Teens and Technology in the Age of COVID
The human spirit must prevail over technology. - Albert Einstein
Welcome to the Machine
Technology has become, for better and for worse, an integral part of our lives that often is taken for granted. Consider the smartphone, for example. This pocket-sized device contains a million times more computing power than the Apollo 11 supercomputer. Indeed, it is seemingly impossible to imagine a world without smartphones, let alone the internet, computers or social media. With 79% of Americans actively using at least one social media platform, we are more connected with one another than in the history of humanity.
There are now multiple generations who have been born into this futuristic era. These digital natives have a seemingly innate ability to navigate a dizzying array of apps, gadgets, programs and other tech that many of us find perplexing (to say the least).
In his Spiderman comics, Stan Lee (1962) once wrote ''With great power comes great responsibility." The modern adolescent is expected to balance after-school activities with homework, socialization, family time, and self-care; in addition to managing the overwhelming responsibility of their personal technology use. It is truly no wonder that:
1 in 3 adolescents will meet criteria for an anxiety disorder by age 18,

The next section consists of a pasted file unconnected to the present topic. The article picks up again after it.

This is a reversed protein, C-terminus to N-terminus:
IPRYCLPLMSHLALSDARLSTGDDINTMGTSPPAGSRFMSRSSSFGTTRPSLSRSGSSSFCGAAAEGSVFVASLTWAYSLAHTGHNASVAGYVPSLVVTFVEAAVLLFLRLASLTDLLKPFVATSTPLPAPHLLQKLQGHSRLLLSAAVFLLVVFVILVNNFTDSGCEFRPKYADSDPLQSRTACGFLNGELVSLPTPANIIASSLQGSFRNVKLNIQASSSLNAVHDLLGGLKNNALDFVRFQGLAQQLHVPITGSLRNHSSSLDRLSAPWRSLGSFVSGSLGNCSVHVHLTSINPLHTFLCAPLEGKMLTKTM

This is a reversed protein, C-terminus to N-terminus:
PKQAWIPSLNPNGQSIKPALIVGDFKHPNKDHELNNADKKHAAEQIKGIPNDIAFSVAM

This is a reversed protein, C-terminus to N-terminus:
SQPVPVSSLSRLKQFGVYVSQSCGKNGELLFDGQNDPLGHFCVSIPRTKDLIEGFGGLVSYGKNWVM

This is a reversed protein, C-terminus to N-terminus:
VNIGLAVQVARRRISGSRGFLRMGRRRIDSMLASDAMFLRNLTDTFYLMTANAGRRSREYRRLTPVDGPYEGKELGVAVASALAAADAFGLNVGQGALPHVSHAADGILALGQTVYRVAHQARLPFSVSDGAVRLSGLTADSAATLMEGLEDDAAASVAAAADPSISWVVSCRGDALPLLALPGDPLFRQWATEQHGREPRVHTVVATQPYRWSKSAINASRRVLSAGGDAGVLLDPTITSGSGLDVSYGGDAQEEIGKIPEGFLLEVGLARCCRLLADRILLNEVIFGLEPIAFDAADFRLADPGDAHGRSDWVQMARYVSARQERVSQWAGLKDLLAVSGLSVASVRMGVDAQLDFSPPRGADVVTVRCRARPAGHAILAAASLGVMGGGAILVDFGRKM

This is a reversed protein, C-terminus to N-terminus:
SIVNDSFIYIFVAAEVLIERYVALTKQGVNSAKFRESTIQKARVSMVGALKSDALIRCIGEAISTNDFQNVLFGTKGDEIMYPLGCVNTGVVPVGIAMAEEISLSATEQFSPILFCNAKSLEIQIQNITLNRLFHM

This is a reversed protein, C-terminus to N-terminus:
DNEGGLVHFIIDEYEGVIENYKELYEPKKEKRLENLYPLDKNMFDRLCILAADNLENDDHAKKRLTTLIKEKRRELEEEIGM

1 in 4 adolescents will have vaped nicotine within the past month by 12th grade,
The rate of adolescents meeting criteria for Major Depressive Disorder increased by 52% between 2005 and 2017. (Coyne et al. 2020)
COVID-19’s resulting shelter in place ordinances have essentially created a perfect storm for technology abuse and addiction. With teens forced to stay home and spend their school day online, a diligent student may spend 5 to 8 hours per day in front of a screen for their studies alone. Including their fun screen time from gaming, social media, YouTube and TV streaming shows, they might spend a staggering 7 to 15 hours per day (Antos. 2020). This sedentary lifestyle, combined with a lack of in-person socialization, is indeed a disturbing pattern.
The longest study ever completed on adolescents and gaming addiction, published in May of this year, had foreboding results. Tracking 385 teens over 6 years, researchers found that 10% would develop technology addiction by the time they entered adulthood (Coyne et al. 2020). The single largest predictor of addiction? Levels of prosocial behavior, or behavior that benefits another person or people. Community service, helping a friend study, following household rules and supporting a peer going through a difficult time are all examples of such behavior. Greater amounts of prosocial behavior are protective against a gaming addiction.
Thus, it has never been more important for therapists to have sufficient knowledge and awareness of how such technology use impacts our clients and what might mitigate the high use of technology. Truly, we must prepare ourselves for the developmental and socio-emotional impacts that will result from the new normal tech diet consumed during shelter in place.